'Nucks get their shot

TODD SAELHOF -- Calgary Sun

, Last Updated: 4:46 PM ET


 The good news is the Calgary Flames have another chance tonight in Vancouver.

 The bad news is the game is a winner-take-all affair.

 Just what the Vancouver Canucks were counting on.

 "That was our ultimate goal coming into Game 6," said Canucks forward Brad May, whose teammate Brendan Morrison forced Game 7 with a goal in triple overtime early yesterday morning before a stunned Pengrowth Saddledome crowd.

 "We wanted to be able to play hockey again (tonight) back in Vancouver. We have to be ready -- certainly, this (Game 6 victory) is behind us. This one's over."

 And Morrison's late heroics will go for naught unless the Canucks can clinch the series before their fans at GM Place.

 "It won't mean anything unless we win Game 7," Morrison said.

 "But we did what we wanted to do. We gave ourselves a chance to win in Game 7."

 The Canucks certainly did everything right in Game 6, including outhustling and outplaying the hosts for the first half of the Saddledome contest.

 They scored more than one even-strength goal in a game for the first time in this series.

 They continued to keep the Flames powerplay off the scoreboard, finishing a perfect 4-for-4 on the penalty kill.

 And they got the secondary scoring they'd been searching for since Game 1 of the first-round series.

 Jarrko Ruutu, Daniel Sedin, Brad May and Geoff Sanderson all tallied their first goals of these NHL playoffs.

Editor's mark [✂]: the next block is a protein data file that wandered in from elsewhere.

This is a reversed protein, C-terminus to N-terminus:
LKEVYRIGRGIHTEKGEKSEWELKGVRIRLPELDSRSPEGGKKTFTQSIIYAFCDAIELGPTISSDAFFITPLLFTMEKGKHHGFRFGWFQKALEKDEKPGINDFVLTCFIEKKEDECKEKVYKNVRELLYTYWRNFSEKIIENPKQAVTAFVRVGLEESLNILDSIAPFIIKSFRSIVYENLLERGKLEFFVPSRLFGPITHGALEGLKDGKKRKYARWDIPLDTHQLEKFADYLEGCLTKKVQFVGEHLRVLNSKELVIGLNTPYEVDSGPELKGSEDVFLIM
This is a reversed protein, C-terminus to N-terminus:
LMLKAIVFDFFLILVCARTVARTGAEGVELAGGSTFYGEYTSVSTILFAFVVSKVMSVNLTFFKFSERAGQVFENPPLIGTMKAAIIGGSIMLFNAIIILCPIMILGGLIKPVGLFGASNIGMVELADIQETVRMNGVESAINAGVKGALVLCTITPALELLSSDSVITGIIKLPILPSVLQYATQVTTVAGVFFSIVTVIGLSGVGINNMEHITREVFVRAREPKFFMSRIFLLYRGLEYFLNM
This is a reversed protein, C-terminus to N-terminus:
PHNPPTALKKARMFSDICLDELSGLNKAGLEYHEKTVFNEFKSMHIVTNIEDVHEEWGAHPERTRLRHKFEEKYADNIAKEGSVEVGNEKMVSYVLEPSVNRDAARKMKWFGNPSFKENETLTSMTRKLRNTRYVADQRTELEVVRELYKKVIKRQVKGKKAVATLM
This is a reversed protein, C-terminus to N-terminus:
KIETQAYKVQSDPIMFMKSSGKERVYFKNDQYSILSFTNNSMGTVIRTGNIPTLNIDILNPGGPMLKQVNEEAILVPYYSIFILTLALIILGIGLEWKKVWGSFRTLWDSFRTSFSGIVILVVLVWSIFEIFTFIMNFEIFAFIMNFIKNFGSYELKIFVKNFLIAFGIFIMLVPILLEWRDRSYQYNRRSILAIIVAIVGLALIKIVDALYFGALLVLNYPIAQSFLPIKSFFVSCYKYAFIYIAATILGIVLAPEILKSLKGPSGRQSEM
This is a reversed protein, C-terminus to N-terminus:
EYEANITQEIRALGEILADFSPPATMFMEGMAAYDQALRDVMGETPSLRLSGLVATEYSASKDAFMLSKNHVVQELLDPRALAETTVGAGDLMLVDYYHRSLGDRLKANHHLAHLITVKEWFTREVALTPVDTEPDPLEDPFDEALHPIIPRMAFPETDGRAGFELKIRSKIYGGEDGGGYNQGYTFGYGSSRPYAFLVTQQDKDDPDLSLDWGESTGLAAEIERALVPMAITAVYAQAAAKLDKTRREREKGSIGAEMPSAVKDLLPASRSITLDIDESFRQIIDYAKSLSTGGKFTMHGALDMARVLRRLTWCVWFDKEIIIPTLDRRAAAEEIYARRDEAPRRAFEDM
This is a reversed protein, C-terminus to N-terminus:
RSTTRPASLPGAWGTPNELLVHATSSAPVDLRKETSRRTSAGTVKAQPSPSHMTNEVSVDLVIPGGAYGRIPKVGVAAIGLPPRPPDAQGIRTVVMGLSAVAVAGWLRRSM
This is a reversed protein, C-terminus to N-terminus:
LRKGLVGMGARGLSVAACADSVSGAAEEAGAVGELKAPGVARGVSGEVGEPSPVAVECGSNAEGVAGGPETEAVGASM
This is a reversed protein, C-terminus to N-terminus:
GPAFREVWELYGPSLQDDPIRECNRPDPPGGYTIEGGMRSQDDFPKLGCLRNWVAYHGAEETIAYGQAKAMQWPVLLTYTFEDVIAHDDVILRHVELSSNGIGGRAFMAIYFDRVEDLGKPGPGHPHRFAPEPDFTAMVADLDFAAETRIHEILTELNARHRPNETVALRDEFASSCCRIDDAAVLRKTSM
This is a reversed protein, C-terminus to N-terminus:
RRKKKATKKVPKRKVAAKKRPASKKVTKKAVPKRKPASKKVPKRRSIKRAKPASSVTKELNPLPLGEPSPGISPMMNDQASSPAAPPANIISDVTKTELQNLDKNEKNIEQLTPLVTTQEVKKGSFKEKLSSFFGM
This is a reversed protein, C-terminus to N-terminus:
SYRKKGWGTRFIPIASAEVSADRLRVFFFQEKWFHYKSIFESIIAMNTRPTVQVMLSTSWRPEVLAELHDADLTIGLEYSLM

Ruutu capped a tic-tac-toe passing play with the Sedin twins for the game's first goal with 1:59 left in the first period.

 Then Sedin, May and Sanderson scored three unanswered second-period goals in a span of 4:43.

 Only Sedin's marker was with the man-advantage, which had been their only true source of scoring in the first five games of the series.

 But the Flames brushed it all aside with two second-period goals and two more in the third period to force overtime.

 "Very disappointing the way we gave up some goals," May said.

 "But you know what? They played so damn good and hard. They just battled us. Whether they were lucky goals, they were hard-working goals."

 "Kind of a strange game," said Canucks veteran Trevor Linden.

 "We did a lot of good things the first half and then the pucks just seemed to find our net the second half. We did a good job of regrouping -- getting our minds about us and refocusing to do what we had to do."

 Must have been hard with 19,289 fans cheering mostly against them.

 "It was -- especially with the way the building was," Linden continued. "You could really feel the momentum. They really were playing with that energy from the fans.

 "Once we kind of settled that down, it was good. It took a while for that to dissipate."

 But they overcame it to force Game 7. "We know what Game 7s are like," May said. "That's a good thing."


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